How would you describe California Out of the Box?
California Out of the Box is a lively new California history curriculum designed for homeschool families and public, private, and charter schools. Interdisciplinary in nature, students are encouraged to tackle the study of related areas that arise out of reading five historical fiction books. The curriculum includes a teacher’s guide filled with activities and reading comprehension questions (and answers) as well as reproducible student pages (for use within a family — also available for purchase as the Student Folder book).
Beyond the curriculum book, what else will I need for this literature approach curriculum?
Teachers will need to purchase or borrow from the library these books:
- Island of the Blue Dolphins by Scott O’Dell
- The Valley of the Moon: The Diary of Maria Rosalia de Milagros by Sherry Garland (link to audio book)
- By the Great Horn Spoon! by Sid Fleischman
- The Earth Dragon Awakes by Laurence Yep
- Esperanza Rising by Pam Munoz Ryan
- National Audubon Society Field Guide to California
- California Out of the Box Student Folder (optional; features a set of printed handouts found in the curriculum)
- Stories Combo Set: The California Coast reader and California Out of the Box Supplement available in our store
What is included in the California Out of the Box Student Folder book?
The California Out of the Box Student Folder book provides a set of the Student Folder handouts from California Out of the Box: An Interdisciplinary History Curriculum. Using the same pagination as the curriculum, this book is not designed to be a standalone self-guided resource, but should be paired with the curriculum itself. Additionally, this book contains a set of timeline cards which can be used with the timeline project.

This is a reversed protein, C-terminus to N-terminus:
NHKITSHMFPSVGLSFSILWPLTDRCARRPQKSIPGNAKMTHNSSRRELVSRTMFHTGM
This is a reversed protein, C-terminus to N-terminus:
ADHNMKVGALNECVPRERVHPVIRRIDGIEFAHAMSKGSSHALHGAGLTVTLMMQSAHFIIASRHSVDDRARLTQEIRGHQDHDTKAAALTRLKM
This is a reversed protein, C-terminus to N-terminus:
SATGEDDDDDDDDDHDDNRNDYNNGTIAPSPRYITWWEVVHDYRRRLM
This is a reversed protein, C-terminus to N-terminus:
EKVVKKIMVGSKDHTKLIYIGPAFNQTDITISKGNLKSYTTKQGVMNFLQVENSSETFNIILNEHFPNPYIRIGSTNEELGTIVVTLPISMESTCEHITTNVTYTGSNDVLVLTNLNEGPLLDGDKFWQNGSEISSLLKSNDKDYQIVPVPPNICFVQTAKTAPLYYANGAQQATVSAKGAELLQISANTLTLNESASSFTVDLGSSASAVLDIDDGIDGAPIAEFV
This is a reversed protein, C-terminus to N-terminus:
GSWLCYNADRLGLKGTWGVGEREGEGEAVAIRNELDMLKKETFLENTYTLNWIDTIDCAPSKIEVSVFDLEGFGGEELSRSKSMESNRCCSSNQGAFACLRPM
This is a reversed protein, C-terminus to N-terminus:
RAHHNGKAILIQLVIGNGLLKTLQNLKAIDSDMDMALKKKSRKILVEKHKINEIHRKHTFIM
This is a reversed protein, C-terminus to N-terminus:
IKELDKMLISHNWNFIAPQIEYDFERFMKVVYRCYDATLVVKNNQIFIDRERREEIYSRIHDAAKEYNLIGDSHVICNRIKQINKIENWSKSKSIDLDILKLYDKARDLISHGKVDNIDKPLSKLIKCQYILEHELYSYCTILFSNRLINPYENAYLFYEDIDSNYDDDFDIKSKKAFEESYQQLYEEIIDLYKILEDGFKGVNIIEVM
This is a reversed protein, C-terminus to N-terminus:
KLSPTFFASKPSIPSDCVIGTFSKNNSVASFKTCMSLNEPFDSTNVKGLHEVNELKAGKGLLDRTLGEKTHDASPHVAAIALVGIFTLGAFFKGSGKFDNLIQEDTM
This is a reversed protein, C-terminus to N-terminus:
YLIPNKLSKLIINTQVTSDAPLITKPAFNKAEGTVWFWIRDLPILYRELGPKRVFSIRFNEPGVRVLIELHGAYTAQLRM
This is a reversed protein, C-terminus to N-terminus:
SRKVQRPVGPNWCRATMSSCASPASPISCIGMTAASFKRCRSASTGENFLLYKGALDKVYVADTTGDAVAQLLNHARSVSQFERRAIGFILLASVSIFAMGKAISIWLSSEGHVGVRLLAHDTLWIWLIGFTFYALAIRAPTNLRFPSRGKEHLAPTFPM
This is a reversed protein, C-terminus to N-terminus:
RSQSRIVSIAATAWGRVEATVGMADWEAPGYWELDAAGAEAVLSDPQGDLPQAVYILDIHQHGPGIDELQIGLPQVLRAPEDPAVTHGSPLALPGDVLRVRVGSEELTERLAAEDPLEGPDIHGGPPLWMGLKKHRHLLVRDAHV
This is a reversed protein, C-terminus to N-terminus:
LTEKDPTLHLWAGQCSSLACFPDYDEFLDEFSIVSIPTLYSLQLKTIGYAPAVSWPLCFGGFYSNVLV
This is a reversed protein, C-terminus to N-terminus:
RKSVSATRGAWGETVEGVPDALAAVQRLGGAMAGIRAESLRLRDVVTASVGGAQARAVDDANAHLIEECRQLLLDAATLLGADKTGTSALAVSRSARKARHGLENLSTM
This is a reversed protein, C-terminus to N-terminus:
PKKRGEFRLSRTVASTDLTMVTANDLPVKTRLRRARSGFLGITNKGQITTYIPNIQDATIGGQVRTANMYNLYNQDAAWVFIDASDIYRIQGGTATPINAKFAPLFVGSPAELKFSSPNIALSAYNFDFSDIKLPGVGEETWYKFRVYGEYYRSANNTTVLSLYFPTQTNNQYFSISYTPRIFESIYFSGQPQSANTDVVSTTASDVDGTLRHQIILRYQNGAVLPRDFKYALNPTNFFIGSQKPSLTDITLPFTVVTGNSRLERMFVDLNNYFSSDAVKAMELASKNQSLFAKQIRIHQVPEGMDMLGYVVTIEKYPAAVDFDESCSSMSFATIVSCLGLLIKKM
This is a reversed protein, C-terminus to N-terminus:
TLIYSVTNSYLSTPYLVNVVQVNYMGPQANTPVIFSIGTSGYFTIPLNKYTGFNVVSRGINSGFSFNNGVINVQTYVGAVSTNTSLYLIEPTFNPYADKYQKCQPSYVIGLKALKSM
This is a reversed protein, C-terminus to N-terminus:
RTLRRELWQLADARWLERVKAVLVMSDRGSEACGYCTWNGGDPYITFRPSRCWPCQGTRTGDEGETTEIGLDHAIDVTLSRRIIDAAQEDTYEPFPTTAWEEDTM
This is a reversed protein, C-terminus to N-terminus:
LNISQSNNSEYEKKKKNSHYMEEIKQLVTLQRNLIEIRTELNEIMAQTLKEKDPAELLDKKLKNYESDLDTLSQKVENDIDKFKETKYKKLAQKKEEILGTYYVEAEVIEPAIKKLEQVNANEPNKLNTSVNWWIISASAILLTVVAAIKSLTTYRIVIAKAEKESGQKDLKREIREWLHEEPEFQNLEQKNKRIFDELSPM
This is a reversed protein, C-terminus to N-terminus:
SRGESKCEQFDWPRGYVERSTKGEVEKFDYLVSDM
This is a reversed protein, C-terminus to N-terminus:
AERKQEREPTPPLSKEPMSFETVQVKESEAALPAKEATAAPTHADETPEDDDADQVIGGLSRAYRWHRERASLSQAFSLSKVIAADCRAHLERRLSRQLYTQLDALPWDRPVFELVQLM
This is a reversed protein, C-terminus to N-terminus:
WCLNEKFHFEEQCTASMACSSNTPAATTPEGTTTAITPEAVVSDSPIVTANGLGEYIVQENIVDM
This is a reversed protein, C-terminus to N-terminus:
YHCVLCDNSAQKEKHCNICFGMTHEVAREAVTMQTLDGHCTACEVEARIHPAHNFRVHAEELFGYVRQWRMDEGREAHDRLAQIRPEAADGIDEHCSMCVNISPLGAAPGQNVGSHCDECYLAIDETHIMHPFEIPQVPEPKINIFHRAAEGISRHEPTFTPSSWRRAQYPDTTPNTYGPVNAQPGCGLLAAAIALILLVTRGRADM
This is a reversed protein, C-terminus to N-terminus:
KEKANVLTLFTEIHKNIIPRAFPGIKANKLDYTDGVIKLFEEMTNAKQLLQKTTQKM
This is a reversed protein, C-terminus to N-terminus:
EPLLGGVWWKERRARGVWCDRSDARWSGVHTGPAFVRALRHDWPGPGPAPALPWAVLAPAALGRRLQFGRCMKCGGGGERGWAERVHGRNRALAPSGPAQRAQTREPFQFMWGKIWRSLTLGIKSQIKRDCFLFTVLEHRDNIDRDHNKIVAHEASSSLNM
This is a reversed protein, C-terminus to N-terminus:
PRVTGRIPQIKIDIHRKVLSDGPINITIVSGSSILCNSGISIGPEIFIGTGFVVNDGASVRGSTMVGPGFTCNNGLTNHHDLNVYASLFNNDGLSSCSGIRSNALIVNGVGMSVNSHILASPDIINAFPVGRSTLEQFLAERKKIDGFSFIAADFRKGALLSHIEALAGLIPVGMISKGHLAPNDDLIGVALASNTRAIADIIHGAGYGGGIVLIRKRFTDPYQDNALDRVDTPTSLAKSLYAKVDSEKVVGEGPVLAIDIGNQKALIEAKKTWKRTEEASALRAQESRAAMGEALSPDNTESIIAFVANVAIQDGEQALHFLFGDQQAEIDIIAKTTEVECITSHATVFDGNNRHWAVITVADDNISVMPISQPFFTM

Why these historical fiction books?
These 5 books (1-5 above) represent well-researched introductions that are current and engaging for young students. They make good read alouds for 3rd-4th grade and below, and are easily read by 4th-6th grade independent readers. To supplement these fiction books, students will enjoy the Mark Twain excerpts included in curriculum which give flavor and color to the 1800s by way of providing a vivid primary source.
How is it organized? How long does it take to cover the material?
The curriculum is laid out in 36-weekly blocks. There are generally 3-5 reading and activity selections per week. These are clearly outlined in the table of contents so teachers can easily adjust the flow. Click here to view the table of contents and sample pages.
I have heard it’s interdisciplinary. What does that mean?
Disciplines such as life and earth science, the arts, social studies, and even folklore and mythology are all introduced. To give an example, after students read the Earth Dragon Awakes about the San Francisco earthquake, students will explore the layers of the earth (creating a diagram), and then explore rock types such as igneous, sedimentary, and metamorphic. For practical learning, students will run some classic rockhound rock tests (with a hammer and goggles!).
What are some other features you have woven into the curriculum?